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Home 17 July 2024
Culture Archaeology Archaeological Sights Settlements Eastern Macedonia and Thrace Prefecture of Xanthi Municipality of Avdera

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Eastern Macedonia and Thrace
Municipality of Avdera
Municipality of Aigiros
Municipality of Alexandroupolis
Municipality of Arrianes
Municipality of Vissa
Municipality of Didimotihos
Municipality of Drama
Municipality of Eleftheres
Municipality of Thasos
Municipality of Iasmos
Municipality of Komotini
Municipality of Maronia
Municipality of Xanthi
Municipality of Samothraki
Municipality of Sapes
Municipality of Sitagres
Municipality of Sosto
Municipality of Topiros
Municipality of Traianoupolis
Municipality of Pheres
Municipality of Philippoi
Municipality of Philira
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Aikaterinh Balla
Source: C.E.T.I.
© Region of Eastern Macedonia and Thrace
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Abdera was one of the most powerful city-states in Thrace. In the mid- 7th century BC, Ionian colonists from Clazomenae, a city in Asia Minor, founded it at the location of Bouloustra cape, between the Nestos river mouth and Porto Lagos. About a hundred years later, in 545 BC, a new numerous group of colonists from Teos, another city in Asia Minor, joined the existing population. Greek mythology attributes the foundation of the city to Hercules who built it to honour his companion Abderus, after the latter was devoured by the man-eating horses of Diomides, king of the Thracian tribe of Bistonians.

In 1950, D. Lazaridis began archaeological excavations at the site of Abdera that continued until 1966. Sections of the city walls were revealed along with parts and buildings of the southern enceinte (the more recent parts of the city). The 19th Ephorate of Prehistoric and Classical Antiquities conducted additional excavation works at the same site and at the ancient cemeteries. Since 1981, systematic excavations are carried out at the site of the archaic city of the northern enceinte and its cemeteries. In 1985, a preservation programme began and is still under progress. All the previously excavated buildings underwent restoration and the site is accessible to visitors.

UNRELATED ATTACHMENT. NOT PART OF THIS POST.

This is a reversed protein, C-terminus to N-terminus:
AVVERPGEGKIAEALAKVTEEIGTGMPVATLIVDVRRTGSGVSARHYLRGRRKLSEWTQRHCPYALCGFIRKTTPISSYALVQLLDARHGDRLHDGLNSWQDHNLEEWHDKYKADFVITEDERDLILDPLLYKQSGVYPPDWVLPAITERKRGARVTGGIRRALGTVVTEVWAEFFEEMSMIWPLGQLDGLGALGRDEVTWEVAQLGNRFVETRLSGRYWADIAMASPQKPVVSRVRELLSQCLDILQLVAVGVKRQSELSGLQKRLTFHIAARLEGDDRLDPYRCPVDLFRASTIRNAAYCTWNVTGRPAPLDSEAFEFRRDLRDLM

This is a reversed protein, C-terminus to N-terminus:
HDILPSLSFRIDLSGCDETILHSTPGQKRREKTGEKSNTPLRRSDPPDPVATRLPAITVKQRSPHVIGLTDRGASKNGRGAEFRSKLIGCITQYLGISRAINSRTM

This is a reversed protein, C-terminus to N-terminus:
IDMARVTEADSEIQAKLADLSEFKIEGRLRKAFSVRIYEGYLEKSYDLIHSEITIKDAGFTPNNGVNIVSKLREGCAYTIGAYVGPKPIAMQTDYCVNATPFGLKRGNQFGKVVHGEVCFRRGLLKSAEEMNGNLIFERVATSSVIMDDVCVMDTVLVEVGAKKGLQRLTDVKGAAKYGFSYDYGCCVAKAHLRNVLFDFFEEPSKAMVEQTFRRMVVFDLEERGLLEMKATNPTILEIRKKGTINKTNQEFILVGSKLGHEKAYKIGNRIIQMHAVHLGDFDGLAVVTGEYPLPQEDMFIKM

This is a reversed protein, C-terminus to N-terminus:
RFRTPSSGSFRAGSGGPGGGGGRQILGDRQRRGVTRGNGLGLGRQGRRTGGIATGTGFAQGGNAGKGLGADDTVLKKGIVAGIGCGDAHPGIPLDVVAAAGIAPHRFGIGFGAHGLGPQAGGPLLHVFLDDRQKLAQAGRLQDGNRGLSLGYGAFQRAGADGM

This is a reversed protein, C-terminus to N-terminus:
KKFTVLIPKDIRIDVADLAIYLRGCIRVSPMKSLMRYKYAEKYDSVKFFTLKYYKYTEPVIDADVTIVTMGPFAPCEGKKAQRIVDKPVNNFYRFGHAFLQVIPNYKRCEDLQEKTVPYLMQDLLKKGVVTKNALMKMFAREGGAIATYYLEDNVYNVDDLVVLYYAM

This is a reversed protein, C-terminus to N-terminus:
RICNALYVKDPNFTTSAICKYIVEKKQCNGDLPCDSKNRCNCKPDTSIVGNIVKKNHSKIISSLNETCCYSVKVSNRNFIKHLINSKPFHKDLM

Ruins from a large section of the western wall are still preserved today. To the east, ruins of spacious houses of the 4th century BC and the Hellenistic and Roman times survive. In the north of the city lies the theatre, built in the 5th century BC, with only the foundation of its seats surviving until today. The city fortification (4th century) encloses the area of the cape ending in the SW to the acropolis hill.

The most important monuments and architectural ensembles of the site are:
• The area of the Western Gate: the 4th century wall flanked by the gate and the towers is still visible. The wall masonry is of large, rock-cut tufa cornerstones. Houses are found within the walls.
• House of the Roman times: a paved peristyle court with well and ambulatory rooms can be seen.
• Coroplastic art workshop: it is a complex consisting of four houses also served for handicraft activities.
• A house complex on the hill of Aghios Panteleimon built in the late Roman times, after the Hippodamian system of the city had been abandoned.
• Archaic area: walls from two successive building phases, ship sheds, sanctuary and houses were uncovered at the NW corner of the northern enceinte.
• House with dolphins of the Classical times. A mosaic floor richly decorated with dolphins, flowers and rosettes was found.
• There is a Roman bath near the wall. Excavations uncovered an ellipsoid room with a marble-slab paved floor and walls of marble revetment. A staircase next to the room leads to a subterranean corridor that formed the bath’s hypocaust system.
• The breakwater of the western harbour is made with large granite blocks. Its corner terminated at a circular tower. A small part of the wall from the ancient acropolis is visible. Any remnants that may exist lie under the ruins of the Byzantine Polystylon.

Finally, an impressive number of inscriptions, statuettes, religious artifacts, reliefs and coins were uncovered in the city and its cemeteries, providing information on the private and public life as well as the religious customs of ancient Abdera.